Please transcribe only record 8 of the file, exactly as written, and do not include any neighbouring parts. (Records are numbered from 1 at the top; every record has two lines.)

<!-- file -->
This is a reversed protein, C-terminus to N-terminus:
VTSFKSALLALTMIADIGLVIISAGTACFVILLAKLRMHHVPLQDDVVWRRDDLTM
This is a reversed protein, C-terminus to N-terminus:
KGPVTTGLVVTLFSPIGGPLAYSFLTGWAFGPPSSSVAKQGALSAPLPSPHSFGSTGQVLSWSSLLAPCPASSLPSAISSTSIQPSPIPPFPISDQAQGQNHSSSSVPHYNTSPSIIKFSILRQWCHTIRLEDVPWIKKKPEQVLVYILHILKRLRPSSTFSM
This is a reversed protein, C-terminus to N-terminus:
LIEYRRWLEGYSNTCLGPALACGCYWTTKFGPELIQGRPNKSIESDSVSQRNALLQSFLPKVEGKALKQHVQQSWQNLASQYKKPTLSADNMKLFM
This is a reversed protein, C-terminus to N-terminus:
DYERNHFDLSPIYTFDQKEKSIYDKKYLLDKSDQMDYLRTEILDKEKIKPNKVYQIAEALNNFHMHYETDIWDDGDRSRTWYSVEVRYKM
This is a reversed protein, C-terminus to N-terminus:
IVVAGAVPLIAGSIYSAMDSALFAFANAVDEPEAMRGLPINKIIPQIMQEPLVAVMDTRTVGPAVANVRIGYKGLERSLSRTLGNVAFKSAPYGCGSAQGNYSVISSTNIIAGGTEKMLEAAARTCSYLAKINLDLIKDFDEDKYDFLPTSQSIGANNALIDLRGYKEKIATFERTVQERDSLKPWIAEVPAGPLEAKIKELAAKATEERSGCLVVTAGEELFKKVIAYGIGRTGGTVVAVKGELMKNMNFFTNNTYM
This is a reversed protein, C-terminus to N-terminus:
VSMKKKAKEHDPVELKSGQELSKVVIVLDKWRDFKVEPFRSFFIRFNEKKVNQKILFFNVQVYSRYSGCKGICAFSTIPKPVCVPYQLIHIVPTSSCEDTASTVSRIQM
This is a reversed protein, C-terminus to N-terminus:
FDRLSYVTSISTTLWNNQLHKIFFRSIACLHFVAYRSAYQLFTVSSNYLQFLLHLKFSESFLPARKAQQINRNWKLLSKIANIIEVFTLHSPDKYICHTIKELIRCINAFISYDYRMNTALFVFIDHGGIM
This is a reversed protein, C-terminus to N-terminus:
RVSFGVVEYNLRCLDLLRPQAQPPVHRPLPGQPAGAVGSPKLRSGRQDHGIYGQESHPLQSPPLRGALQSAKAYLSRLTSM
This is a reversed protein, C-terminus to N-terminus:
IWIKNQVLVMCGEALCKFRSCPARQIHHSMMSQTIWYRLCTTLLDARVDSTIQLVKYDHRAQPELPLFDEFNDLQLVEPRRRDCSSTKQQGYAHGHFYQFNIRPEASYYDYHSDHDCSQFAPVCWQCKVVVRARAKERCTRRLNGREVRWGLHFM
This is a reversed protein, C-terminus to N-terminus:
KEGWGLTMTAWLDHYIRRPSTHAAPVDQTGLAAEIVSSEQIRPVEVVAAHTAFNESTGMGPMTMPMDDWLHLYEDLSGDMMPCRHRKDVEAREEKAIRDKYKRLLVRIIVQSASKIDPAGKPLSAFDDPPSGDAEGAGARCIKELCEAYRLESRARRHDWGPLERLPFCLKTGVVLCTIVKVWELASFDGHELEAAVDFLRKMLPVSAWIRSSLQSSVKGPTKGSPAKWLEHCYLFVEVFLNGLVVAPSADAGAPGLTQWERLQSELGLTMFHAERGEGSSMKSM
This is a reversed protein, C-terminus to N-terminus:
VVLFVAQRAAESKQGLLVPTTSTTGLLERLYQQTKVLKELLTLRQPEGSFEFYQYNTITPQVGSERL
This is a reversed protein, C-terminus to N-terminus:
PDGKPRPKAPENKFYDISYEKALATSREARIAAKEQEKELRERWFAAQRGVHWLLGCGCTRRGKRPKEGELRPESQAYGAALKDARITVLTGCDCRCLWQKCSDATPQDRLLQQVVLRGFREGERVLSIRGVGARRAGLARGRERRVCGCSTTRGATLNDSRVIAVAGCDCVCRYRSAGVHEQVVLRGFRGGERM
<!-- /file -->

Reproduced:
This is a reversed protein, C-terminus to N-terminus:
RVSFGVVEYNLRCLDLLRPQAQPPVHRPLPGQPAGAVGSPKLRSGRQDHGIYGQESHPLQSPPLRGALQSAKAYLSRLTSM